Texas Officials Disagree on Whether Man Was Killed by Mountain Lion

By author of The Realblog with Stephanie Mallory

The TPWD and sheriff’s office have not yet offered another theory on how Christopher Allen Whiteley died

Texas officials can’t agree on what killed a man found in a wooded area near Lipan, approximately 85 miles from Dallas, last week. The Hood County Sheriff’s Office said it suspects Christopher Allen Whiteley, 28, was fatally attacked by a mountain lion, or other wild animal. But the Texas Parks and Wildlife Department (TPWD) disagrees, saying in a written statement that after an inspection of the scene, its game wardens, wildlife biologists, and other experts found no evidence of a mountain lion, or other wild animal attack. The state agency also said a biologist with the U.S. Department of Agriculture Wildlife Services came to the same conclusion.

Despite the disagreement, the state officials haven’t offered an alternative theory for how Whiteley died.

According to the TPWD, fatal mountain lion attacks on people are so rare that the department has no record of an attack in Texas. There have been 30 confirmed deaths throughout the U.S. due to mountain lion attacks in 100 years.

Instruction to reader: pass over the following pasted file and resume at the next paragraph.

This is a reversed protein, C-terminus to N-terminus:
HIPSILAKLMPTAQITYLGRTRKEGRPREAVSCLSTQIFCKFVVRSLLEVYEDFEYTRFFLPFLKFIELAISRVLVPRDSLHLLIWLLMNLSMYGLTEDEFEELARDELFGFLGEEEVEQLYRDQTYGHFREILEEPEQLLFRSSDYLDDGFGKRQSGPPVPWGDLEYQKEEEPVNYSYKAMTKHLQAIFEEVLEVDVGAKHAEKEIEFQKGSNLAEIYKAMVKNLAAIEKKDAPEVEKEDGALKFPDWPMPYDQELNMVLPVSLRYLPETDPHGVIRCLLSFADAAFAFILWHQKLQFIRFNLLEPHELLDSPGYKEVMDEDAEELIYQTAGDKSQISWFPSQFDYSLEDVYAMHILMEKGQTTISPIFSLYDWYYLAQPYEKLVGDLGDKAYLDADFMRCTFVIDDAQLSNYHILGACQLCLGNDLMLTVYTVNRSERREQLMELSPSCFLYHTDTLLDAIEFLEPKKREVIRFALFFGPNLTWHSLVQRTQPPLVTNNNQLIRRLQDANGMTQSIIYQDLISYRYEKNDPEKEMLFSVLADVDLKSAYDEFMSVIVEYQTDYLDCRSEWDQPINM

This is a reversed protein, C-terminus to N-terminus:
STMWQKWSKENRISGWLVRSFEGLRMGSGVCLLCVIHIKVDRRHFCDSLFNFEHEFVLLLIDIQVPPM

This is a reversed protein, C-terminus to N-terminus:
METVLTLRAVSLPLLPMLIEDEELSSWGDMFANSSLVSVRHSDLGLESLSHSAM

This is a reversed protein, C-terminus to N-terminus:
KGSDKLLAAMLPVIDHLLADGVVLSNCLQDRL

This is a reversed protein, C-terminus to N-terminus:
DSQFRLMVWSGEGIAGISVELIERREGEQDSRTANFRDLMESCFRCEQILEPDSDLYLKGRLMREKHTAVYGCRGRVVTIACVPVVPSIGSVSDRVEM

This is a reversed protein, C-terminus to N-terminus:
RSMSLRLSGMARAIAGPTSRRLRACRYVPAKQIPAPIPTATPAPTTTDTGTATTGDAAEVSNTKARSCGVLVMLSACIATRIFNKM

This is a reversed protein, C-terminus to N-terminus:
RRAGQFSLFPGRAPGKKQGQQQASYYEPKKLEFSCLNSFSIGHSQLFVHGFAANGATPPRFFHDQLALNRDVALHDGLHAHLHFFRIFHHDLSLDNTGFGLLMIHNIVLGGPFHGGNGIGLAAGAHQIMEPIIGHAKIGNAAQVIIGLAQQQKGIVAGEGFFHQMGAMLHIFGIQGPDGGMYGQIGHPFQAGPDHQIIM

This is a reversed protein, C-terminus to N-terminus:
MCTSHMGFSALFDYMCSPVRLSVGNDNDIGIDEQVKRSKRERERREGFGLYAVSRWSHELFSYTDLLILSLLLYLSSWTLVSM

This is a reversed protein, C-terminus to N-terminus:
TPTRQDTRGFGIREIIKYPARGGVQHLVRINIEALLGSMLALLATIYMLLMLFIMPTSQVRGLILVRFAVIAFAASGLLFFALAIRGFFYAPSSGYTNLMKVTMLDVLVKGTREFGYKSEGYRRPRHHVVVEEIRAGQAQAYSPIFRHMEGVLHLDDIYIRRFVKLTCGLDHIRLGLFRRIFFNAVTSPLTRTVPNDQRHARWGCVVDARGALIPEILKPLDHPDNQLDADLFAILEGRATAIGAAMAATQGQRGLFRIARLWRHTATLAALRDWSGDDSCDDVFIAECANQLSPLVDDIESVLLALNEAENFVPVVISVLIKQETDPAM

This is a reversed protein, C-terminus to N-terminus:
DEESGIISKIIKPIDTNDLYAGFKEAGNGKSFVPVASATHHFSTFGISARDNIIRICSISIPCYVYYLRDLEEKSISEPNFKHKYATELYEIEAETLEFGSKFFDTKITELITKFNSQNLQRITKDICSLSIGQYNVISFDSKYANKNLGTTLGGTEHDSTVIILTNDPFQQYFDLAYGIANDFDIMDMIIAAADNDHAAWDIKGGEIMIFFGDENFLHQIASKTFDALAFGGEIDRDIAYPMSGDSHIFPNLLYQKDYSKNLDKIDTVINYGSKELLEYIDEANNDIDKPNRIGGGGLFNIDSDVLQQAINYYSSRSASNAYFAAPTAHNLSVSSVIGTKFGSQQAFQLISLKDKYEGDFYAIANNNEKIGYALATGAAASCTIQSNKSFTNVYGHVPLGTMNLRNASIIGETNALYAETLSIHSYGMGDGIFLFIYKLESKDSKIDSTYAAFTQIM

Despite the state agency’s response, the sheriff’s office is standing by initial findings from the Tarrant County medical examiner’s office, which it says indicate the man died in an animal attack, possibly by a mountain lion.

No medical examiner’s report is currently listed for Whiteley on the county’s website, but a justice of the peace in Hood County told a reporter with The Dallas Morning News that preliminary autopsy results showed “puncture injuries consistent with that of a large cat.”

Lt. Johnny Rose, a spokesman for the Hood County sheriff’s office, said, “It appears we have two conflicting reports from two agencies that are experts in their field.”

The sheriff’s office is still investigating and is gathering photo evidence and statements from residents who claim to have seen the mountain lion.

“We will wait for the final autopsy report,” Rose said in the written statement. “Hood County Sheriff Roger Deeds always ... [errs] on the side of caution when it comes to the safety and well-being of the citizens of Hood County and will continue to alert them of any safety issue that may affect them.”

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